Combustion Air

To maintain combustion (burning), you need three things: fuel, heat, and oxygen. If you have all three in the proper proportion, you can maintain a continuous state of combustion.

Remove one (or reduce one sufficiently), and the triangle of combustion can collapse.

In a common natural gas (NG) furnace, the heat is the igniter, the fuel is natural gas, and the oxygen is provided by combustion air.

Combustion air is literally just the air needed to provide a continuous air supply for proper combustion (burning). When burning fuels like natural gas, our goal is to achieve complete combustion where the end products being vented are CO2 and H2O, not CO. This objective requires the right mix of air and fuel.

For perfect combustion, you need about a 10:1 ratio of air to fuel, with safe levels of extra air or “excess air” putting us more into the 13.5:1 to 15:1 range.

All gas-fired appliances must have both a flue/chimney to exhaust the leftover products of combustion (outlet) and combustion air to provide the oxygen for burning (inlet).

In high-efficiency furnaces, the combustion air is generally piped directly from the outside straight into the combustion chamber. That creates a dedicated source of oxygen and a cleaner install, as no other provisions need to be made for combustion air.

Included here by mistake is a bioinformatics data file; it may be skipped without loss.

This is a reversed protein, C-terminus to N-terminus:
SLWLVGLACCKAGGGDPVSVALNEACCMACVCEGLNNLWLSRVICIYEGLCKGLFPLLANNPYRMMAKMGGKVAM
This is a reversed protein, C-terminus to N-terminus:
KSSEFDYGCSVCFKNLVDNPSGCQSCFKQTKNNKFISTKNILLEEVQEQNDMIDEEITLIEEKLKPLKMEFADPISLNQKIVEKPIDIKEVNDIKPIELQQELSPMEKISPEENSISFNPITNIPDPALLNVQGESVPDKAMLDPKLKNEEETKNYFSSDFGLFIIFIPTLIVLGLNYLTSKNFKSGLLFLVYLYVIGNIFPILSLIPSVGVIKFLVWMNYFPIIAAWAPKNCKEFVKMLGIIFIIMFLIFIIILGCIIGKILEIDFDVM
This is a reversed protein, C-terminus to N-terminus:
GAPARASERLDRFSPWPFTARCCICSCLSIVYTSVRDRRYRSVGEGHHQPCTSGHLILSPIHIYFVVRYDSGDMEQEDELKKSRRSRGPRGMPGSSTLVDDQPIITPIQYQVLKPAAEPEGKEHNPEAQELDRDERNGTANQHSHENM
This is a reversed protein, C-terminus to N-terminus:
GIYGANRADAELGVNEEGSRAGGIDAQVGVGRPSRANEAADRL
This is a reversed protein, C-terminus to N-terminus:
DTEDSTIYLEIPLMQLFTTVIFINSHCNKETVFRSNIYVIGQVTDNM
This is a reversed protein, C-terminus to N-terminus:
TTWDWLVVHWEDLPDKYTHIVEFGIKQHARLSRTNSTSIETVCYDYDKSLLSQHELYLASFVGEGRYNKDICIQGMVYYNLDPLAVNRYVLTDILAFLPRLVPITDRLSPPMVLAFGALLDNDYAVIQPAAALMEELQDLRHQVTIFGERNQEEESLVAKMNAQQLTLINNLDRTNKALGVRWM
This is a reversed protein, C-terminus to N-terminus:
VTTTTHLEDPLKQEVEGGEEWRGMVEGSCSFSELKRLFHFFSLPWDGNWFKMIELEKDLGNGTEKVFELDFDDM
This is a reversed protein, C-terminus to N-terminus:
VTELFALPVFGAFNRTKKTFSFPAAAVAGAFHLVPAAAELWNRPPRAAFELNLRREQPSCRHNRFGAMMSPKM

In 80% furnaces, the burners usually have “open” combustion, and they rely on air being drawn into louvers on the furnace cabinet. In this design, the space in which the furnace resides must have open communication to the outdoors or another “uncontained” space.

International Fuel Gas Code (IFGC) Requirements

The IFGC requires the following combustion air openings for a room containing combustion appliances:

Vertical opening – One-inch free area for each 4,000 BTU/hr input of gas-burning appliances in the room.

Horizontal duct opening – One-inch free area for each 2,000 BTU/hr input of gas-burning appliances in the room.

Mechanical fan – One CFM of air for each 2,400 BTU/hr input of gas-burning appliances in the room.

Indoor air –  50 cubic ft. of volume for each 1,000 BTU/hr of the appliances.

My intent isn't to get into the specifics of code because there are lots of specifics that you need to pursue that are beyond the scope of a tip like this. This is all just to say you must have a dedicated method to get significant air to the furnace to ensure safe and complete combustion.

If you don't, the real possibility exists that the furnace could begin burning improperly. Improper burning creates unsafe conditions for the occupants due to carbon monoxide (CO).

Different parts of the country provide combustion air in different ways, but you MUST have some method of providing unlimited fresh air to a furnace or the room in which the furnace is located. That means that when a furnace is in a tight space, ensure that you have some sort of significant combustion air.




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